1964 Civil Rights Act
The 1964 Civil Rights Act is passed by Congress and signed by President Lyndon Johnson. (07/03/1964)
King wins Nobel Peace Prize
King wins Nobel Peace Prize.. (10/14/1964)
Malcom X Murdered
Malcom X is Murdered in New York City (2/21/1965)
3,000 March from Selma to Montgomery
Civil Rights demonstrators are brutally assaulted by heavily armed state troopers and deputies on march from Selma to Montgomery, Alabama, on a date now known as 'Bloody Sunday.' (March/07/1965) President Johnson mobilizes the Alabama National Guard to protect civil rights marchers in Selma. (March/20/1965) Over 3,000 civil rights marchers leave Selma for a march to Montgomery, Alabama protected by federal troops. 25,000 marchers join along the way. Upon reaching the capitol, Martin Luther King, Jr. hands a petition to Governor George Wallace, demanding voting rights for blacks and gives an address. (March/21/1965)
Viola Liuzzo Murdered
Viola Liuzzo, wife of a Detroit Teamsters Union business agent, is shot and killed while driving a carload of civil rights workers to the Montgomery Airport. A member of the NAACP, Viola had decided to take part in the Selma to Montgomery March. (March/25/1965)
Poll Taxes Unconstitutional
The U.S. Supreme Court declares poll taxes are unconstitutional. (March/24/1966)
James Meredith shot during "March Against Fear"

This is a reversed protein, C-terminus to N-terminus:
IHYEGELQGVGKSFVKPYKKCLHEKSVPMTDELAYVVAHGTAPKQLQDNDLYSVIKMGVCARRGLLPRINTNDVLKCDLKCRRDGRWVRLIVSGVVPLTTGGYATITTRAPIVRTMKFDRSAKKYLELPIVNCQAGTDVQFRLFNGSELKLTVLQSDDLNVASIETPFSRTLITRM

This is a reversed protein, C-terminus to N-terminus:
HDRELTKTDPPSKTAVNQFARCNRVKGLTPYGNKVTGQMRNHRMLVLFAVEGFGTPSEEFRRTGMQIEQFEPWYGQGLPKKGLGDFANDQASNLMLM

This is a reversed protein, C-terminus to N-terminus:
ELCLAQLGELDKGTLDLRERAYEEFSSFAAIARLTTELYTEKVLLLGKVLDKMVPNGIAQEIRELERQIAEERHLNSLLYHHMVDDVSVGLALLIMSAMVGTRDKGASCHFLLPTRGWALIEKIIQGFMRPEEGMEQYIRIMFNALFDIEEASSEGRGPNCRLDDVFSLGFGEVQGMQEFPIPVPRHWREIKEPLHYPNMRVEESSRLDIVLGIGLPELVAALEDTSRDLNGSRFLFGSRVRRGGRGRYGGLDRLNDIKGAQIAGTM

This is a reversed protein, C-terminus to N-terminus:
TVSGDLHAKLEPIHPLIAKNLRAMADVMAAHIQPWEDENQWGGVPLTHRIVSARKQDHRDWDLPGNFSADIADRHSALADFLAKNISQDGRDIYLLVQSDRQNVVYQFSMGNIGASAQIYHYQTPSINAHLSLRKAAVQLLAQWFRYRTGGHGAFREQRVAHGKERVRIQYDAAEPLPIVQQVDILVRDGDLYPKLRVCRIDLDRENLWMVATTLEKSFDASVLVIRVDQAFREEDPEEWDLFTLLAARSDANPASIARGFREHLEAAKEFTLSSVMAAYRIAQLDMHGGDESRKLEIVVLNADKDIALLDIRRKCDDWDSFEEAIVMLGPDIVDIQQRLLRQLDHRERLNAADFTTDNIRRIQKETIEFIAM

James Meredith is shot in Hernando, Mississippi during a 220-mile "March Against Fear" from Memphis, Tennessee to Jackson, Mississippi. Meredith survives the attack and later completes the march; Aubrey James Norvell, the white man who shot him, is sentenced to five years in prison. (June/06/1966)
Black Panther Party
The Black Panther Party is founded in Oakland, California by Huey Newton and Bobby Seale. Newton and Seale articulate their goals in a ten-point platform that demand, among other items, better housing, full employment,and an end to police brutality. (Oct/15/1966)
First African-American Supreme Court Justice
Thurgood Marshall is sworn in as a Supreme Court justice. Long before President Lyndon Johnson appointed him the first African-American Supreme Court justice, Marshall had established himself as the nation's leading legal civil rights advocate. (Oct/1967)
Alabama Ordered to Desegregate
Alabama is ordered to desegregate all public schools. (March/12/1967)
Poor People's Campaign
Martin Luther King, Jr. announces the formation by SCLC (Southern Christian Leadership Conference) of a "Poor People's Campaign" with the aim of representing the problems of poor blacks and whites. (Dec/04/1967)
Martin Luther King, Jr. Assassinated
At 6:01 p.m. Martin Luther King, Jr. is assassinated on while standing on a balcony at the Lorraine Hotel in Memphis. (April/05/1968)
First black Woman in House of Representatives
Shirley Chisholm becomes the first black woman elected to the House of Representatives. She joins 9 other women. (Nov/04/1968)
Affirmative Action
President Nixon issues Executive Order 11478 which requires Affirmative Action programs in Federal employment. (Aug/08/1969)